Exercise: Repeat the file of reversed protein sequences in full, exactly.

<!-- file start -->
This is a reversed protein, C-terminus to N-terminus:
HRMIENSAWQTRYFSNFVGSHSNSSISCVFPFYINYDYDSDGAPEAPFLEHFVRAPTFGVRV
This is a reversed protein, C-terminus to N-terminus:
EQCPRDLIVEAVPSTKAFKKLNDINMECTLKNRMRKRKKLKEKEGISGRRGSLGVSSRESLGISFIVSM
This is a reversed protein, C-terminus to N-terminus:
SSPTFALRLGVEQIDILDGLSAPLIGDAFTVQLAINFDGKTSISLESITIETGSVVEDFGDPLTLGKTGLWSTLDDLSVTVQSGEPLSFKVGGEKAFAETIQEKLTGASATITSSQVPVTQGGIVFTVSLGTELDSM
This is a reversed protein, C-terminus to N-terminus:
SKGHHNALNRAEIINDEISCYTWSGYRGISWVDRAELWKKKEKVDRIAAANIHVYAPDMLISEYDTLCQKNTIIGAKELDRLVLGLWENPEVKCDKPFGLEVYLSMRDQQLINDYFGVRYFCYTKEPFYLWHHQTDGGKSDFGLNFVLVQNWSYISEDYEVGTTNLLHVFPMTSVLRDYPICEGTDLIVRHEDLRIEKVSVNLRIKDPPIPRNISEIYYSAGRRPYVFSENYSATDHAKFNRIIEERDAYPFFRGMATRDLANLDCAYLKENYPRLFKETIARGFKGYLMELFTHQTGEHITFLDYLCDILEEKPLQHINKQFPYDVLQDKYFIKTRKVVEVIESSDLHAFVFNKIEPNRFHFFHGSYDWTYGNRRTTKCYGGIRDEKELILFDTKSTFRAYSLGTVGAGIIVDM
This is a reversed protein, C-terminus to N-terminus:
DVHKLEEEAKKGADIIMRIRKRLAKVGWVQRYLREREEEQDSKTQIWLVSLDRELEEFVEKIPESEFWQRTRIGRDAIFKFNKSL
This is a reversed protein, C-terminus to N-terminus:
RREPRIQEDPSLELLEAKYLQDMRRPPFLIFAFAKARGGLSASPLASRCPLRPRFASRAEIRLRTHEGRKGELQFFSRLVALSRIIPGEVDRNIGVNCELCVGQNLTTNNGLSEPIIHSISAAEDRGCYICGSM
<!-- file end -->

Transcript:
This is a reversed protein, C-terminus to N-terminus:
HRMIENSAWQTRYFSNFVGSHSNSSISCVFPFYINYDYDSDGAPEAPFLEHFVRAPTFGVRV
This is a reversed protein, C-terminus to N-terminus:
EQCPRDLIVEAVPSTKAFKKLNDINMECTLKNRMRKRKKLKEKEGISGRRGSLGVSSRESLGISFIVSM
This is a reversed protein, C-terminus to N-terminus:
SSPTFALRLGVEQIDILDGLSAPLIGDAFTVQLAINFDGKTSISLESITIETGSVVEDFGDPLTLGKTGLWSTLDDLSVTVQSGEPLSFKVGGEKAFAETIQEKLTGASATITSSQVPVTQGGIVFTVSLGTELDSM
This is a reversed protein, C-terminus to N-terminus:
SKGHHNALNRAEIINDEISCYTWSGYRGISWVDRAELWKKKEKVDRIAAANIHVYAPDMLISEYDTLCQKNTIIGAKELDRLVLGLWENPEVKCDKPFGLEVYLSMRDQQLINDYFGVRYFCYTKEPFYLWHHQTDGGKSDFGLNFVLVQNWSYISEDYEVGTTNLLHVFPMTSVLRDYPICEGTDLIVRHEDLRIEKVSVNLRIKDPPIPRNISEIYYSAGRRPYVFSENYSATDHAKFNRIIEERDAYPFFRGMATRDLANLDCAYLKENYPRLFKETIARGFKGYLMELFTHQTGEHITFLDYLCDILEEKPLQHINKQFPYDVLQDKYFIKTRKVVEVIESSDLHAFVFNKIEPNRFHFFHGSYDWTYGNRRTTKCYGGIRDEKELILFDTKSTFRAYSLGTVGAGIIVDM
This is a reversed protein, C-terminus to N-terminus:
DVHKLEEEAKKGADIIMRIRKRLAKVGWVQRYLREREEEQDSKTQIWLVSLDRELEEFVEKIPESEFWQRTRIGRDAIFKFNKSL
This is a reversed protein, C-terminus to N-terminus:
RREPRIQEDPSLELLEAKYLQDMRRPPFLIFAFAKARGGLSASPLASRCPLRPRFASRAEIRLRTHEGRKGELQFFSRLVALSRIIPGEVDRNIGVNCELCVGQNLTTNNGLSEPIIHSISAAEDRGCYICGSM